Tuesday, May 21 2013 7:42 AM EDT2013-05-21 11:42:29 GMT
Residents in tornado-stricken Moore, OK, await news on missing love ones Tuesday, a day after a massive tornado devastated the city, killing at least 51. Rescuers worked all night, with particular attentionMore >>
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Tuesday, May 21 2013 7:33 AM EDT2013-05-21 11:33:11 GMT
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Tuesday, May 21 2013 7:13 AM EDT2013-05-21 11:13:44 GMT
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CHARLOTTE, NC (WBTV) -
A lawsuit filed against the city of Charlotte by the family of a teen who fell from the wheel well of an airplane from Charlotte to Boston has been dismissed.
According to city officials, Superior Court Judge Hugh Lewis dismissed the lawsuit late Wednesday afternoon. The body of 16-year-old Delvonte Tisdale was found in Massachusetts in mid-November 2010.
Chris Chestnut, the Tisdale family's attorney told WBTV by phone Wednesday, "This motion was premature. Every American is entitled access to court; the Tisdales are no different. But they were stripped of this right today. There are questions that are vital to national security. We were seeking answers to these questions and now they're being covered up."
Investigations with the TSA and FAA determined that Tisdale had fallen from US Airways Flight 1176, as it began its descent into Boston's Logan airport.
Charlotte City Attorney Bob Hagemann stated that "while the City remains saddened by Mr. Tisdale's death and sympathizes with his family, the Court's ruling confirms our belief that the City should not be held legally liable for Mr. Tisdale's decisions and actions."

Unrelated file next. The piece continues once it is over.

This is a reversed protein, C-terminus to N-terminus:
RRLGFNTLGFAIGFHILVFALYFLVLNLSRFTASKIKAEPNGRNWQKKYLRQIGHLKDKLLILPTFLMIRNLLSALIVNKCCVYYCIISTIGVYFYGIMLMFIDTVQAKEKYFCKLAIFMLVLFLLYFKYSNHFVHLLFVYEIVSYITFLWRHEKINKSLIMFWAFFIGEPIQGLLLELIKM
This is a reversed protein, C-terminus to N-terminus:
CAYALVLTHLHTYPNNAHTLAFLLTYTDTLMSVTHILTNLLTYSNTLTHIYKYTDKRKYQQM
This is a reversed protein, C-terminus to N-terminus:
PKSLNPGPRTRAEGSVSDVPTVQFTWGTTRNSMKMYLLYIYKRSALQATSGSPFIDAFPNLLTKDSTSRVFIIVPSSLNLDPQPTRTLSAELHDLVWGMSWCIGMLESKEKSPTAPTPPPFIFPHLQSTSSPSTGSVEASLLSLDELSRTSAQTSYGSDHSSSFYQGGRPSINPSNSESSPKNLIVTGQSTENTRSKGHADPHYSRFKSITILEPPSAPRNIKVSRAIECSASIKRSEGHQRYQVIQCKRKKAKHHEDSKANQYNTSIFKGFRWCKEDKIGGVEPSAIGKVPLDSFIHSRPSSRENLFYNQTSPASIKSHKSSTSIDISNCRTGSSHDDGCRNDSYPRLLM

The lawsuit claimed that the City was liable for Tisdale's wrongful death based on claims that the City breached a duty to reasonably secure the airport and failed to adequately warn the public of the dangers of entering a restricted area and boarding a plane as a passenger in the wheel well of an airplane.
Judge Lewis dismissed the case saying that "nothing suggests that the City acted willfully or wantonly, the legal standard for a land owner to be liable to a trespasser."
They say that once Tisdale allegedly entered a secured area and climbed into the wheel well, he was himself negligent.
Chestnut disagreed and said, "No one knows. There was no factual evidence presented in court. No one knows how he got on the plane. No one knows if he was dead before he fell out of the plane. That's what we were trying to find out."
It is believed that Tisdale managed to sneak onto Charlotte Douglas International Airport grounds through a hole in the fence line.
According to portions a final report from the TSA issued in 2011, the plane Tisdale boarded had been sitting away from the gate, idle for 37 minutes.
Documents obtained by WBTV show that there are 42 police officers assigned to the Charlotte-Douglas International airport. Based on this survey, that is the smallest security force in the nation's top 20 airports.
The understaffed staff was also mentioned in the TSA's investigation into the Tisdale case.
"In my opinion, the current law enforcement agency at CLT does not adequately reflect the type, size and functions of an organization that should be in place at a major metropolitan airport," the report stated.
"The City owes a duty of care to the general public, and not to those who, like Mr. Tisdale, seek to breach security," Judge Lewis noted in his dismissal of the case.
Hagemann noted that while the plaintiffs have the right to appeal, he is confident that Judge Lewis' ruling will stand.
Chestnut told WBTV the Tisdale family is "exploring avenues of appeal."